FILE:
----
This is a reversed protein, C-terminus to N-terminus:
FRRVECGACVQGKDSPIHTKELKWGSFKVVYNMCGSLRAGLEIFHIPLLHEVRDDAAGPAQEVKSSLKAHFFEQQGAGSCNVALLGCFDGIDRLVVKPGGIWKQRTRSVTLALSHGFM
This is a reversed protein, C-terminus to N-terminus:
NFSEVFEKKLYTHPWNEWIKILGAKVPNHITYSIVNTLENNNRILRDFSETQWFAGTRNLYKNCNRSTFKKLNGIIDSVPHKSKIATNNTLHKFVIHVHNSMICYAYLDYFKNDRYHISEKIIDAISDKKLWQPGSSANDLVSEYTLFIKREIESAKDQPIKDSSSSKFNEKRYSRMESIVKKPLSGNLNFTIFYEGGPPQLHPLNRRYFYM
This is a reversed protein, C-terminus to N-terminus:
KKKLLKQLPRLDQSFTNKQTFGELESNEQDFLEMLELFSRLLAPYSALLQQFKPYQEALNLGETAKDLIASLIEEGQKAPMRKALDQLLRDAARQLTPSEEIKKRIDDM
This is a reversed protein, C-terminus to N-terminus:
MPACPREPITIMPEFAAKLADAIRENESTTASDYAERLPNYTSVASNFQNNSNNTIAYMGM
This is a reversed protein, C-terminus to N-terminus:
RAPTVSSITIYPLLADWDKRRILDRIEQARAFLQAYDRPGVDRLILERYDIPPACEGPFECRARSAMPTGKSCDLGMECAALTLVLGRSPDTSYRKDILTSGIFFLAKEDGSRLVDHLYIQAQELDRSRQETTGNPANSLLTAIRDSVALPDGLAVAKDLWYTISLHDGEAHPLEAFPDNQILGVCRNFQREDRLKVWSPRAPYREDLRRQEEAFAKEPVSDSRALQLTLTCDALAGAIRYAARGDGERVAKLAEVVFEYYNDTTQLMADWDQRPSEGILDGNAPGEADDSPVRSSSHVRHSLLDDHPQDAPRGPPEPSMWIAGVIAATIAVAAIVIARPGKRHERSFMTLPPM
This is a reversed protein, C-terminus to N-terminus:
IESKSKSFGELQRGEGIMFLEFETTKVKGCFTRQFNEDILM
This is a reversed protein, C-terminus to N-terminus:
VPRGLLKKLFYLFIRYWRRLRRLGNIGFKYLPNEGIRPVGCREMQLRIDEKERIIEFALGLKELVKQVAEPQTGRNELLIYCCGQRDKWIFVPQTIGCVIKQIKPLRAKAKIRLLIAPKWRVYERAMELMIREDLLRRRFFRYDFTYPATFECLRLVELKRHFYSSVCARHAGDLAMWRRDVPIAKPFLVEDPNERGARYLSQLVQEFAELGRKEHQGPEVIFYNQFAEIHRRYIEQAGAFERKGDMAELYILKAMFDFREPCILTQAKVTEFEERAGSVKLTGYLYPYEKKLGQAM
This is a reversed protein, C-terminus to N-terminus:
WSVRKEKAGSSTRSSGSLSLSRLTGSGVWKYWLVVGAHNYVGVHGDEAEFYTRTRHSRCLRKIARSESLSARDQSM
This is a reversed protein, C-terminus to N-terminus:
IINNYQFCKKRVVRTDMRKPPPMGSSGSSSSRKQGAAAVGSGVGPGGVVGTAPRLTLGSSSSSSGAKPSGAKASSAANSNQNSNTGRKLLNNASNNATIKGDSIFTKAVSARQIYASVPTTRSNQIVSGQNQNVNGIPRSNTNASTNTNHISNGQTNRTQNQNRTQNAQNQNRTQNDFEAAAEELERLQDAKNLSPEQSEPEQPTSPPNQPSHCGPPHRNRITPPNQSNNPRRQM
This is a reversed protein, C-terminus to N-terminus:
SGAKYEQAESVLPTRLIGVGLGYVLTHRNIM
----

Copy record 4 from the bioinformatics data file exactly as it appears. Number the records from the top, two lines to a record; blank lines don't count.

This is a reversed protein, C-terminus to N-terminus:
MPACPREPITIMPEFAAKLADAIRENESTTASDYAERLPNYTSVASNFQNNSNNTIAYMGM